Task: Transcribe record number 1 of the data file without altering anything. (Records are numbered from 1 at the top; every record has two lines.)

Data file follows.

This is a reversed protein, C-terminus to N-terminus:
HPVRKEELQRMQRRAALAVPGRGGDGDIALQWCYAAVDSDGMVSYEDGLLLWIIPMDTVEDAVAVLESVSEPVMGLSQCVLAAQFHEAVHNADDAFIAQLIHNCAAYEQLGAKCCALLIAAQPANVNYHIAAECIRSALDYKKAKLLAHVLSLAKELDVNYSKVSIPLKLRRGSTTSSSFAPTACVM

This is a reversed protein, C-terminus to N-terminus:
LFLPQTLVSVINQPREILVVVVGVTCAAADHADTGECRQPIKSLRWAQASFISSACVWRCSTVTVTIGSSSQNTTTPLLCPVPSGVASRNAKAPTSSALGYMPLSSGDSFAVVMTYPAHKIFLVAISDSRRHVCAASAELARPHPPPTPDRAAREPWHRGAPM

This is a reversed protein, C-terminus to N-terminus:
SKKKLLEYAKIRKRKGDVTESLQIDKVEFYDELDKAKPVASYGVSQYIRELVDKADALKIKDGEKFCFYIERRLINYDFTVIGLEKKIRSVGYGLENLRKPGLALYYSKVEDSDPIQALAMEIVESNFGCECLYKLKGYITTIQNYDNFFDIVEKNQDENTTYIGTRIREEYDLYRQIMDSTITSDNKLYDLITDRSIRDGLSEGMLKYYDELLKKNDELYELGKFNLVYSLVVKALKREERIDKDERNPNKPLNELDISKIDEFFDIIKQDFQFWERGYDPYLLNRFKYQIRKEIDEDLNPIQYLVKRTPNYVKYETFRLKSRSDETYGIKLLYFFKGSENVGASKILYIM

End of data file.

This is a reversed protein, C-terminus to N-terminus:
HPVRKEELQRMQRRAALAVPGRGGDGDIALQWCYAAVDSDGMVSYEDGLLLWIIPMDTVEDAVAVLESVSEPVMGLSQCVLAAQFHEAVHNADDAFIAQLIHNCAAYEQLGAKCCALLIAAQPANVNYHIAAECIRSALDYKKAKLLAHVLSLAKELDVNYSKVSIPLKLRRGSTTSSSFAPTACVM